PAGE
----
Activity Sessions Week Topic Lecture 1 1 Preliminaries, feedback control systems, revision of linear ODEs, Laplace transform 2 1 Response modes of linear systems 3 1 Stability of linear systems 4 2 Transfer functions, block diagrams 5-7 2, 3 Root locus diagrams, pole placement design 8 3 Steady state frequency response, stability margins 9 4 Bode diagrams 10 4 Phase compensation 11 5 Steady state errors 12-13 5 Lead and lag compensator design 14 6 Worked examples – compensator design 15 6 Digital control. Revision of linear difference equations and z-transform. Response modes of discrete time linear systems 16-19 7, 8 Design of digital compensators 20-21 8, 9 State space modelling of discrete time linear systems 22 9 State feedback pole placement design 23 9 Worked examples – digital control 24 10 State observers 25 10 Estimated state feedback control 26-27 11 TBA 28 12 Worked examples – State space control design 29-30 12, 13 Revision lectures as required Tutorial 1 2 Transfer functions, poles and zeros, response modes, closed loop systems and stability 2 4 Root locus diagrams 3 6 Phase compensation, Bode diagrams, steady state errors. 4 8 Digital control design 5 10 Digital control design and state space 6 12 Observer design, estimated state feedback design In-class quiz 1 4 Pole-zero plots, root locus diagrams 2 8 Compensator design 3 11 State space design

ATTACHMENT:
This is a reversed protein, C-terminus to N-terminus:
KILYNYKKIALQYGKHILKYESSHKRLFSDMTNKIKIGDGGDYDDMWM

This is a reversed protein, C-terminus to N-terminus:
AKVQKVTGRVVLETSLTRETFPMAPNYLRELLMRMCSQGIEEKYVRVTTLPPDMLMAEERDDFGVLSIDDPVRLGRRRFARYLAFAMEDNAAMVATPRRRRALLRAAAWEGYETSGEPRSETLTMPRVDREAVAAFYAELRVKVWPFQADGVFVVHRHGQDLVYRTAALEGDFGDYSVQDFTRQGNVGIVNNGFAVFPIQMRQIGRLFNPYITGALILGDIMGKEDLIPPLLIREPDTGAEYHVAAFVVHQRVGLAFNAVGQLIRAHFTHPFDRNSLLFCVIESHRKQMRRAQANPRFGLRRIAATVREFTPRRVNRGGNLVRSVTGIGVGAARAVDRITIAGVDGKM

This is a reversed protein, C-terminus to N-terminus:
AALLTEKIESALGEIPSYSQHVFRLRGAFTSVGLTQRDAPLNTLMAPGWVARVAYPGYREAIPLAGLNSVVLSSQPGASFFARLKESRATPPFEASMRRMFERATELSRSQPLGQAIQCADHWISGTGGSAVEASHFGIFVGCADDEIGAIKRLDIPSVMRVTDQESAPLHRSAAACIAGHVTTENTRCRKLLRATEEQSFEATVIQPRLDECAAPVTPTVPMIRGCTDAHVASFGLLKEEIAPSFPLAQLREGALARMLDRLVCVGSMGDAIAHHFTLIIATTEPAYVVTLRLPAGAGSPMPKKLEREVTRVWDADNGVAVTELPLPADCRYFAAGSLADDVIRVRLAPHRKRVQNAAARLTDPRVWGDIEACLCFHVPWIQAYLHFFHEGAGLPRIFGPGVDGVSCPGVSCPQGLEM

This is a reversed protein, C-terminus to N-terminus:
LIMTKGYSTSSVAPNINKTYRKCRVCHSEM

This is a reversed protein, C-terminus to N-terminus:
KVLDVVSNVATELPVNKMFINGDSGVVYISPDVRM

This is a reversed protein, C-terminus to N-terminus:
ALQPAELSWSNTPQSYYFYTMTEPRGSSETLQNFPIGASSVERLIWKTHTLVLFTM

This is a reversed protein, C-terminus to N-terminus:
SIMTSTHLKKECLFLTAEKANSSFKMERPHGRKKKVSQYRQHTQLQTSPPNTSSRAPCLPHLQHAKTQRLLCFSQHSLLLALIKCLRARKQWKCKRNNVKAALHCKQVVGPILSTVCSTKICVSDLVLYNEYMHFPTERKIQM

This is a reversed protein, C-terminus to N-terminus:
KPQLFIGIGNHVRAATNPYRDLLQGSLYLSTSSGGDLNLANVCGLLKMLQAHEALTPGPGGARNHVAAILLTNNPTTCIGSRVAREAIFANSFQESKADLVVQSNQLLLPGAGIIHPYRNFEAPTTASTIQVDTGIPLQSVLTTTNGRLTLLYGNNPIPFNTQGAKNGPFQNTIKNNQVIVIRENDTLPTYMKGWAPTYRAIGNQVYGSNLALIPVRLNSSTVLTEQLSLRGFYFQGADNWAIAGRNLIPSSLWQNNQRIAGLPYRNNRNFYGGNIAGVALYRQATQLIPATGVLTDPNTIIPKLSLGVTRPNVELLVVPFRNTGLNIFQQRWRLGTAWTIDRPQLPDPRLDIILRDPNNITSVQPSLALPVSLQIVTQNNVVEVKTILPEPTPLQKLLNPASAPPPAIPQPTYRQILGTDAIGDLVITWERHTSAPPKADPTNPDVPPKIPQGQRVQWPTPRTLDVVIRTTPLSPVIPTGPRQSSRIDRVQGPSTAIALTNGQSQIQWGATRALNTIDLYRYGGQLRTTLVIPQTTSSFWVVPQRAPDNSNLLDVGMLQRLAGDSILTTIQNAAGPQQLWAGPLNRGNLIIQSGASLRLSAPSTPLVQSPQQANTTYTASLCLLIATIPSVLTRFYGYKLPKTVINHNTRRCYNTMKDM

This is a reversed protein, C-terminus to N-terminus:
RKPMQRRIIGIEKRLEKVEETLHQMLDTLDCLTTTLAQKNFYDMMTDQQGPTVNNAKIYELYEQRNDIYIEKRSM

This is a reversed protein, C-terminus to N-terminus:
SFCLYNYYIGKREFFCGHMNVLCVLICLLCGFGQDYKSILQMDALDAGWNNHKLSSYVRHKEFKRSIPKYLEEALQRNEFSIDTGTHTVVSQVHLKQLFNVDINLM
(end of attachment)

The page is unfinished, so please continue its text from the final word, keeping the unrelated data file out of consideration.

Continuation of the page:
Note that practical classes begin in week 9 of the semester. Students must attend their allocated practical class where further instructions on the operation of the laboratory session will be provided. Occupational Health and Safety inductions will be conducted at these times.
The University's policy on Assessment for Coursework Programs is based on the following four principles:
- Assessment must encourage and reinforce learning.
- Assessment must enable robust and fair judgements about student performance.
- Assessment practices must be fair and equitable to students and give them the opportunity to demonstrate what they have learned.
- Assessment must maintain academic standards.
Assessment activity Type Weighting Due date Learning outcomes addressed In-class tests Summative 20% Weeks 5, 8, 10 1. 3. 4. Practical Summative 25% Weeks 9-12 1. 2. 4. 5. Exam Summative 55% Exam period 1. 2. 3.
Assessment Related RequirementsThe examination is a hurdle requirement. It is necessary to achieve at least 40% in the exam. If this is not achieved, the total course mark will be limited to a maximum of 49.